I was homeschooled from 4th grade on and our whole family learned a lot about curricula, portfolios, etc from the experience. Homeschooling is generally more expensive than public school, since you have to buy the materials, but it’s a lot less expensive than private school.
There are a lot of ways to save money while homeschooling. Today I’m going to look at textbooks and the various methods we used.
1. Reuse textbooks.
In most cases, one textbook will work for all your children (see the corollary to this below). Depending on your children’s age range, math and English (grammar and most literature) won’t change. Science and history might, but if it’s less than a 5-year difference your kids may not be behind underfunded public schools who also aren’t able to get new books. Consider supplementing slightly out-of-date texts with materials from the library, magazine articles, etc.
You can even reuse workbooks by doing all the exercises on notebook paper, instead of in the blanks. You can also photocopy some of the more complicated workbook pages, like crossword puzzles. My parents often bought us new workbooks, but it’s not necessary.
Corollary to #1: Don’t write in the textbook.
This increases its reusability and swap or resale value. If you do write, use pencil and erase between terms.
2. Share the textbook with another family.
I wouldn’t advise doing this if you have children in the same grade. Trying to use the same textbook at the same time in different houses just doesn’t work.
But it can work quite neatly. For example, my best friend was 1 year and grade younger. Then my little sister was a year/grade younger than her and her little sister was a year/grade younger. So you had 9, 8, 7, 6. It’s not always that perfect, but this is a good option for many families.
If both families are using the same curriculum, there are several ways to go about such a split.
– Split upfront. You each pay half with the understanding that you’ll use the book in a certain order.
– Half (or token amount) upon first use. The second family pays half (or some token amount like $20) when their first child starts using the book, but with the understanding that both families will share it from now on.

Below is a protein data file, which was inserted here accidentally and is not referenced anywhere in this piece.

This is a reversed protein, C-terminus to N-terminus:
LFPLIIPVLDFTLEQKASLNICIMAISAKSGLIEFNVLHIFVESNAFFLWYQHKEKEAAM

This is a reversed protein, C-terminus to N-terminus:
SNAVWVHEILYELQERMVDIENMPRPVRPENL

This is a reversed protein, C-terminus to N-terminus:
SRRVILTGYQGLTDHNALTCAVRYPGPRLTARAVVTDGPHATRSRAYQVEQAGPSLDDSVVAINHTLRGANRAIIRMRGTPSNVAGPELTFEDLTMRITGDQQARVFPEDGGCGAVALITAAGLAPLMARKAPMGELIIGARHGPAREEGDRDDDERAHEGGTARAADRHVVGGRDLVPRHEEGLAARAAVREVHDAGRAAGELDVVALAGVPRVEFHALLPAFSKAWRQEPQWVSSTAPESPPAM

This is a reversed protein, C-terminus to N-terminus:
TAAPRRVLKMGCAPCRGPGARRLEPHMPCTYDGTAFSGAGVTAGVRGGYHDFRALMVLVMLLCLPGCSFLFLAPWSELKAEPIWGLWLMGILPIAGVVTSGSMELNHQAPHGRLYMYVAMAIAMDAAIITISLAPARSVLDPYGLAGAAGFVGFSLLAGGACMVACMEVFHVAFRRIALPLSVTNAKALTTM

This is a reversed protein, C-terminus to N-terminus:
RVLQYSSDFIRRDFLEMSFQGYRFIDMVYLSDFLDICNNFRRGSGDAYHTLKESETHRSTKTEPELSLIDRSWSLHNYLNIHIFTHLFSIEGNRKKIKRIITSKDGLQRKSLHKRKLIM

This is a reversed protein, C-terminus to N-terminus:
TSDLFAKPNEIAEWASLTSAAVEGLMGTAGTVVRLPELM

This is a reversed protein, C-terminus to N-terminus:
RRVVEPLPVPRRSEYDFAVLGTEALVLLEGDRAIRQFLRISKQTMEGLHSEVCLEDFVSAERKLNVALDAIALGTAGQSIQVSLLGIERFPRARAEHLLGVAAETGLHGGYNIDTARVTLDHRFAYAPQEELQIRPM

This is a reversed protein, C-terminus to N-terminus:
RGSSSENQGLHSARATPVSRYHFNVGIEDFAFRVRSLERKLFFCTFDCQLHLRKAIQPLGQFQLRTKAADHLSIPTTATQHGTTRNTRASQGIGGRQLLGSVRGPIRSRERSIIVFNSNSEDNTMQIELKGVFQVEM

– Free sharing without keeping score. Each family willingly shares books with the other. Neither keeps track of how many books they’ve lent, they just ask for the books back and in good condition at the end of the semester.
Of course, this can cause problems if either family destroys it, loses it, moves, or refuses to share. My favorite is the using without keeping score. Hopefully each family will have something to offer and they can peacefully coexist.
3. Find or arrange book swaps and sales.
I was part of a vibrant homeschooling network (in many ways fostered by Micah’s mother), so it was more a matter of finding these swaps and sales. People would announce them in the newsletter or you’d go to some monthly function and a few families might have brought some books they were trying to get rid of.
But if you don’t have that, try arranging your own on Craigslist. Post a list of the books you’re looking for or selling/giving away. Perhaps even look for a group of other homeschoolers to swap with.
4. Your library is your friend.
The library where I’m currently working has all the Saxon math books, for instance. You can only have them for 3 weeks at a time and up to 2 renewals, which means 9 weeks tops. Still, that gives you a chance to try them out before purchasing or while looking for a good deal.
Check your library’s 700s (adult and kids) for art history and projects. You probably don’t need an art history textbook. There are often plenty of health and body books in the early 600s. Language materials are in the 400s.
If you’re dedicated enough, you might be able to develop your own whole or partial curriculum based on what’s in your library system.
Just be nice to your librarian, homeschooling families can be overwhelming if they come in with huge lists at once instead of getting a few things every week.
Homeschooling? Do you have other tips to share for how you’ve saved money on textbooks without jeopardizing your child’s education?